At the centre of the park is Muckross Demesne, home to a friary and the 19th-century Muckross House, Gardens and Working Farm (00 353 64 667 0144; ), which occupies a picturesque spit of land between Lough Leane and Muckross Lake. The current house was designed by Scottish architect William Burn, in the mid-19th century, and hosted a visit from Queen Victoria in 1861. The house, grounds and gardens are open to the public; admission €7.

Some scenic roads thread through the National Park, but the best way to explore is by foot or by bike, making use of the numerous trails and pathways. Part of the long-distance walking trail called the Kerry Way ( ) threads its way through the park; an easy portion to tackle is the four-mile section from Killarney Town to the impressive cascades of Torc Waterfall.

An excellent time to visit Killarney is in April and May when there are fewer visitors and the landscape is ablaze with rhododendrons. Measures are in progress to control the spread of this non-native bloom introduced in the 19th century, but it still makes for quite a spectacle.

Cast a line

Ireland is widely regarded as one of Europe's best fishing destinations. The island offers a diverse array of angling opportunities (see the Inland Fisheries Ireland website at ), including fly-fishing for salmon. One of the best places for lake salmon fishing in Ireland can be found in Connemara at Fin and Doo Loughs, which is home to Delphi Fishery (00 353 95 422 22; ) near Leenane. It offers fishing holidays for around €2,000 per week and a three-day beginner's fly-fishing course for €695 per person. Prices include accommodation and all meals.

The same owners operate the neighbouring Delphi Lodge, spectacularly set by the lake in a valley folded into brooding purple mountains. This 12-bedroom 19th-century house, which attracts plenty of non-anglers, was the former sporting lodge of the Marquis of Sligo. It has lost none of the charm of an intimate house party. There are also five holiday cottages available to rent on the grounds. Doubles at the V C lodge start from €189 with breakfast; cottages start at €450 for a three-night stay.

Ready for a close up?

Lough Corrib in County Galway is Ireland's second-largest lake. It stretches in all its island-studded beauty from outside Galway City for 27 miles as far as the county border with Mayo. At its north-eastern edge is the pretty village of Cong, scattered with historical remnants such as the remains of Cong Abbey in the centre. But the village is best known for its role as a backdrop for many of the scenes in John Ford's classic 1952 film The Quiet Man.

One of Ireland's grandest places to stay perches on the edge of the lake just outside the village. Dating from the 13th century, sprawling Ashford Castle (00 353 94 954 6003; ) offers regal sumptuousness in spades and stunning views of the lake. Surroundings like this don't come cheap, but in August it is offering a special rate, subject to availability, of €275 per double including breakfast.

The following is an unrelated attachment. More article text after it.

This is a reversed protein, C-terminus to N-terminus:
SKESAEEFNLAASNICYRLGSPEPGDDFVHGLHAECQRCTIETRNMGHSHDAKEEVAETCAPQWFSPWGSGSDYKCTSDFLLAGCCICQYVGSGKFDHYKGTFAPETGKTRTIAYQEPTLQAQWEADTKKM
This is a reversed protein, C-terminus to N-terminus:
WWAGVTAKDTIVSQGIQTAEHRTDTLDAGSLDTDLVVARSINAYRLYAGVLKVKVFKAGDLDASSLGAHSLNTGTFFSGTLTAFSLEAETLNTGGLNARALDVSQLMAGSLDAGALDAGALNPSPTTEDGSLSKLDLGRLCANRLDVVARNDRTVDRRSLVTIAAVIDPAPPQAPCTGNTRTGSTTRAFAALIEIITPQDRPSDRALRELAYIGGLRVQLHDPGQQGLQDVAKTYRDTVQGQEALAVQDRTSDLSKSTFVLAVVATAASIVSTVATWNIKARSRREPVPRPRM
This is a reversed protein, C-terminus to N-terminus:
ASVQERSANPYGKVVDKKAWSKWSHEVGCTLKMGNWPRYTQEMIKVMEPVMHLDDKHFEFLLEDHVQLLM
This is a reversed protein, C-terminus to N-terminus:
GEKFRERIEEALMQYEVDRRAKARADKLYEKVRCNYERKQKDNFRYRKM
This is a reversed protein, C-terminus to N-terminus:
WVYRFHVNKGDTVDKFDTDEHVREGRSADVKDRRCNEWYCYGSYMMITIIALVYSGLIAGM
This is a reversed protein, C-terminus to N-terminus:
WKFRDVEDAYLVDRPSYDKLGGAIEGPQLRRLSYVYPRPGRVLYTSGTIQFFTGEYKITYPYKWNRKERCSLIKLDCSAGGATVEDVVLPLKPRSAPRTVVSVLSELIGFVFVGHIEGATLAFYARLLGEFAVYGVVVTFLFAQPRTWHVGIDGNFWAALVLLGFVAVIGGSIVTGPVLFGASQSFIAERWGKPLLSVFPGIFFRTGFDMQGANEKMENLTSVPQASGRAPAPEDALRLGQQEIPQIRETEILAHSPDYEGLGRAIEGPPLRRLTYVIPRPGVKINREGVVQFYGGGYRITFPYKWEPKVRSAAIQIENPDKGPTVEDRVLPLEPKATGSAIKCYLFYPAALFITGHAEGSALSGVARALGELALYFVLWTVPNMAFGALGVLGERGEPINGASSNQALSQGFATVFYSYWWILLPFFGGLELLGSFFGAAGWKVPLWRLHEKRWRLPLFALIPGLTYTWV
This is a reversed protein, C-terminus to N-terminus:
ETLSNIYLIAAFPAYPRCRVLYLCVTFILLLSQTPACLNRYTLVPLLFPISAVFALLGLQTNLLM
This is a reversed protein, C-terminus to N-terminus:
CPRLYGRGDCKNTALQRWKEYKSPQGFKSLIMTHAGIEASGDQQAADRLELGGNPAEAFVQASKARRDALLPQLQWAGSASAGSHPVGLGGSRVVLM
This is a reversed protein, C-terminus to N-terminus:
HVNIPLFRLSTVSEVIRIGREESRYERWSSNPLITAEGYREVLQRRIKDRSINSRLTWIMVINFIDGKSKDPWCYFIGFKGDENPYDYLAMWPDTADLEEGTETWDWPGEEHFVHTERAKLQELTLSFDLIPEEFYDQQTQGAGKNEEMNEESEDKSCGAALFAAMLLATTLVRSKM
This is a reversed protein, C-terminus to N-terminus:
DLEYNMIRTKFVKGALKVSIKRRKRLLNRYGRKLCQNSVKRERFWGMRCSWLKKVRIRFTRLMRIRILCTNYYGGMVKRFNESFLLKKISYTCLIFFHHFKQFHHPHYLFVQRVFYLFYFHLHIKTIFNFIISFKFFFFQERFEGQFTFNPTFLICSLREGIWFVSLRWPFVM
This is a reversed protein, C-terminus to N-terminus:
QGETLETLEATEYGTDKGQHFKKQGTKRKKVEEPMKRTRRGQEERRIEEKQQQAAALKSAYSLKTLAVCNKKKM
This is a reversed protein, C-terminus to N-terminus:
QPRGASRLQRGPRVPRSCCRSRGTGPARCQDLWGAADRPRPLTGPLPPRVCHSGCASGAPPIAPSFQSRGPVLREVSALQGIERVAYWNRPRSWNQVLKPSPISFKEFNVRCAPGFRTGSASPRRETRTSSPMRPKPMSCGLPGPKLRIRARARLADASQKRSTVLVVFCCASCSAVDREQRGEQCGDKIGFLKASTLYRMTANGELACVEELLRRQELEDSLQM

Tourism Pure Walking Holidays (00 353 94 902 7797; ) offers three-day guided walking tours around Lough Corrib and neighbouring Lough Mask in August, September and October. The trips cost from €250 per person, based on two sharing and include B&B accommodation and guiding.

A short splash from Dublin?

Glendalough, just over an hour's drive south from Dublin, is arguably one of Ireland's most romantic spots. It is set in the heart of the Wicklow Mountains National Park ( ). The name translates from the Gaelic as "Glen of the Two Lakes". But aside from its breathtaking setting buried in a deep valley surrounded by mountains, Glendalough is also one of Ireland's most important early monastic cities. It was founded by St Kevin in the sixth century and suffered decades of plundering at the hands of the Vikings. A distinctive 103ft round tower pokes up through the trees.

Glendalough also forms one of the most scenic stages of the Wicklow Way, a long-distance walking trail that starts on the edge of Dublin and finishes 80 miles away in Clonegal, County Carlow. Those short on time could explore the nine way-marked trails around both the Upper and Lower Lakes that vary in duration and difficulty from half-an-hour to a challenging four-hour hike.

Room with a view?

There is no shortage of picturesque lakeside views to wake up to all around the country. You would be hard-pressed to find a more impressive setting than that of Enniscoe House, Castlehill, Ballina, County Mayo (00 353 96 31112; ). This handsome Georgian house with a dusky pink exterior sits on the shores of Lough Conn in the shadow of the brooding Nephin Mountain. Inside it's all four-poster beds and grand Irish country-house style, with doubles starting from €140 including breakfast.